In the first few weeks after your loved one returns home from a complete hip replacement, he or she will need around-the-clock care. Without the proper care, your loved one could suffer a complication, such as blood clots or dislocation of the artificial ball and socket. If you are responsible for overseeing your loved one's care after a hip replacement, here are some tips to use.  

Prepare the Home

Before your loved one returns home, take some time to make modifications to his or her living area. The modifications will not only make it easier to care for him or her, but also make it easier for your loved one to start to regain some of his or her independence as the recovery process progresses.  

Preparations should center on making sure everything that you and your loved one need for his or her care is within reach. For instance, lower the bed so that he or she can get in and out of the bed easier. You should also consider obtaining a portable commode for use until your loved one is better able to walk.  

If your loved one's bathroom does not have safety equipment installed, such as grab bars and non-slip suction mats, now is the time to obtain them. A slip could prove to be particularly hazardous for your loved one.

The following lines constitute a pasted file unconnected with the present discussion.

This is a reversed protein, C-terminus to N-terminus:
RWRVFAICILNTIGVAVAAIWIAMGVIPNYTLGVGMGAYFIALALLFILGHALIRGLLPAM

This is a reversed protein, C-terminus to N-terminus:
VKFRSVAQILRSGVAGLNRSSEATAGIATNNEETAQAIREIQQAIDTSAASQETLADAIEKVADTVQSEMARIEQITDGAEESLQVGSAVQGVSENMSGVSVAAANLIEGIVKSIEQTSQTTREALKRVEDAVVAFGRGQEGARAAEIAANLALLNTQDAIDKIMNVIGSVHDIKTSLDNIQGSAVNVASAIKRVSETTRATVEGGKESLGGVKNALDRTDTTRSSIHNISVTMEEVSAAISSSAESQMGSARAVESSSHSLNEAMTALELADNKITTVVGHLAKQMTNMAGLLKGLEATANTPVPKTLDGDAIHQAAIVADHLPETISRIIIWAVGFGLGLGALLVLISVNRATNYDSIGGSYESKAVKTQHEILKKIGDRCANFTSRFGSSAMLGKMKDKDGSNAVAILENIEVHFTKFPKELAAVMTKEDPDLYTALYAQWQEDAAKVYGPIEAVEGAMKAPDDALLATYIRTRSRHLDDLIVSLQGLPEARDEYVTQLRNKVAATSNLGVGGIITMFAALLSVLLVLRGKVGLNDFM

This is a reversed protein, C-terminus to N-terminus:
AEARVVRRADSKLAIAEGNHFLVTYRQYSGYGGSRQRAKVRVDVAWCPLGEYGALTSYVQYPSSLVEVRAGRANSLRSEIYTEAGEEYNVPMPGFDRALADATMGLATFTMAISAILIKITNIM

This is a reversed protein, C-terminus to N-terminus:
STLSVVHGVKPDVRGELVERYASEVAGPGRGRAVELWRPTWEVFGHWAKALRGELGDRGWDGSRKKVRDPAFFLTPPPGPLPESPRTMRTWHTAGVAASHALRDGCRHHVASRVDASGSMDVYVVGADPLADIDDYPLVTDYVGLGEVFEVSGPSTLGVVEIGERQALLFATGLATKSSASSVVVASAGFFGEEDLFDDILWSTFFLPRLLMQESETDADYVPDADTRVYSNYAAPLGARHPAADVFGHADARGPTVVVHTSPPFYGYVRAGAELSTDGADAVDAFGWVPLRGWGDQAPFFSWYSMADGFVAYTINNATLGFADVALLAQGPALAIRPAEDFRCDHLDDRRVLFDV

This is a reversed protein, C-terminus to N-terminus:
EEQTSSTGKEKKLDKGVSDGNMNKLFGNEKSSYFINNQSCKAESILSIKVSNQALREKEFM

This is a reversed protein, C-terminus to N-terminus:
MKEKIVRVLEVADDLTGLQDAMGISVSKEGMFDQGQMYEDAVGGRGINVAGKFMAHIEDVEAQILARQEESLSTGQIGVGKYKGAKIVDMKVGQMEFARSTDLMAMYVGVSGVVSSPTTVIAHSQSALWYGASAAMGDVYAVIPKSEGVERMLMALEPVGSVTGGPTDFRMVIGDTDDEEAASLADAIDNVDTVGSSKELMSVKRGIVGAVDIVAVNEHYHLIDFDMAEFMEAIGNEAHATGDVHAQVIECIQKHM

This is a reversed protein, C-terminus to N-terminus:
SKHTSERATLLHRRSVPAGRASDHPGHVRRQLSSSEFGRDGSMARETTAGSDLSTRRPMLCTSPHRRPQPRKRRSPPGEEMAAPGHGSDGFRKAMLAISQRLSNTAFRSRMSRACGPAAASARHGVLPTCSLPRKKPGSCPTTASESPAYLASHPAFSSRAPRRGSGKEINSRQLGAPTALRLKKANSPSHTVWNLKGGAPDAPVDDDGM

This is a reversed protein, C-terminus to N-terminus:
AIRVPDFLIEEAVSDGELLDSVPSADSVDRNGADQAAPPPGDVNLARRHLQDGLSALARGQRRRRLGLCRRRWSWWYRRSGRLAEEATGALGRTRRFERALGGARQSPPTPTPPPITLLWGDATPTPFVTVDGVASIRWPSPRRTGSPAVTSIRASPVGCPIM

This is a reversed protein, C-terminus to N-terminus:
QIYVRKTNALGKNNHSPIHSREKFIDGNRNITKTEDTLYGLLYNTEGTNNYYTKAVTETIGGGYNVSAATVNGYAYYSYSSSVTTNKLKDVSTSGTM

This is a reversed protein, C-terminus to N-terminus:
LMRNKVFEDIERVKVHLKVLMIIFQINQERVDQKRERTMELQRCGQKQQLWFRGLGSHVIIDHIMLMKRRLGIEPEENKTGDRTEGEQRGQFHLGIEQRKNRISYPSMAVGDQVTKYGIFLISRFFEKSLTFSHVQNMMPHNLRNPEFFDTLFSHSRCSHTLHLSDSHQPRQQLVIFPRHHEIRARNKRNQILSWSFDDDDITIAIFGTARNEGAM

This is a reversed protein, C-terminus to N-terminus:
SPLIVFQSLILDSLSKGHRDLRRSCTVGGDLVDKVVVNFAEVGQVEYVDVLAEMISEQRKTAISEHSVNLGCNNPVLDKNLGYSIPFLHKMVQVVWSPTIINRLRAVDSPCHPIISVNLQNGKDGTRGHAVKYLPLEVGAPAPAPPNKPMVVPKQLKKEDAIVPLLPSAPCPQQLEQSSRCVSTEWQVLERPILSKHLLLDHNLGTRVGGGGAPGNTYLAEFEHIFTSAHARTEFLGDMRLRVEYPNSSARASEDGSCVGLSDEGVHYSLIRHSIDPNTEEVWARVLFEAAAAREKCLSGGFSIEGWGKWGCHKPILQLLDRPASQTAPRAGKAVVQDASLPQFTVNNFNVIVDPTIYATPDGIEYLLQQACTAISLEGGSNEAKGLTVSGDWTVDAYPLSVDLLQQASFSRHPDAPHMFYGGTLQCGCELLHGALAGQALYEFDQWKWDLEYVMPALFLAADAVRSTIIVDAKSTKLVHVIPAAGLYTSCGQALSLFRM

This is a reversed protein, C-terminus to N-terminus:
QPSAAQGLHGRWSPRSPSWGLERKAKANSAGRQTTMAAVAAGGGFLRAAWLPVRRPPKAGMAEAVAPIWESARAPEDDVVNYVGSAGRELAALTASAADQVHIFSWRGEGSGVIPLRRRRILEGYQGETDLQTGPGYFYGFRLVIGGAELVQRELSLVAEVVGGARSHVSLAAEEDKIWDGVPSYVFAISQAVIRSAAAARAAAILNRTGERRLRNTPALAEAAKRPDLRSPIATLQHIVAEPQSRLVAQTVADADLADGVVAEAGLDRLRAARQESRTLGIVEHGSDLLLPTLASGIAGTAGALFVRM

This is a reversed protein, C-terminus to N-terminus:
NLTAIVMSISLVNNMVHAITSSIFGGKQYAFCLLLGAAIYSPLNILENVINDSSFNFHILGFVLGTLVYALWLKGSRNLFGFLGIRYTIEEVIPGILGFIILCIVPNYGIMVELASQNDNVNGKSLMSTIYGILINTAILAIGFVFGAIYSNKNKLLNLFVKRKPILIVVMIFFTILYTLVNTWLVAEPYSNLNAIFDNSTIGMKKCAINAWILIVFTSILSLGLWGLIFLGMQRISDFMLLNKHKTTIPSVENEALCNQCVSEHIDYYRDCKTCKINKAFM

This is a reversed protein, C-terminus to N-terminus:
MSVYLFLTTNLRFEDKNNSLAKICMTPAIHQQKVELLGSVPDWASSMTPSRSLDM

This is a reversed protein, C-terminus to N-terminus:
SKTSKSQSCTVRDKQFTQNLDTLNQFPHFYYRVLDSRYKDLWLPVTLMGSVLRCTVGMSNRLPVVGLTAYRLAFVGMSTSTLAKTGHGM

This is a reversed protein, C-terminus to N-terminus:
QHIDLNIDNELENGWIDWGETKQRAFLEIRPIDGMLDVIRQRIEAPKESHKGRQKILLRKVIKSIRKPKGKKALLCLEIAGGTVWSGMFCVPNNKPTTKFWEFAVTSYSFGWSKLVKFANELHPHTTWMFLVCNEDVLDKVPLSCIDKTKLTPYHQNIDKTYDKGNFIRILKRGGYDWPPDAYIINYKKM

Contract With a Home Nursing Service

A nurse has extensive knowledge of your loved one's conditions and what his or her needs will be. A nurse can also serve as a patient advocate. He or she can either prepare you to ask questions about your loved one's health or talk directly to the doctor.  

A nurse can also help to monitor your loved one's recovery. If there are signs of complications or problems, the nurse can take action and consult with the doctor to prevent the complications from worsening.  

Most importantly, the nurse can help ensure your loved one is doing his or her exercises that are necessary for recovery and part of the physical therapy regimen. Without fully committing to the exercises, your loved one's range of motion and flexibility could be impacted.  

There are other steps you can take to keep your loved one's recovery moving forward. Work with professionals, such as a home nurse and your loved one's doctor, to learn what else you and your family can do to help your loved one get back on his or her feet.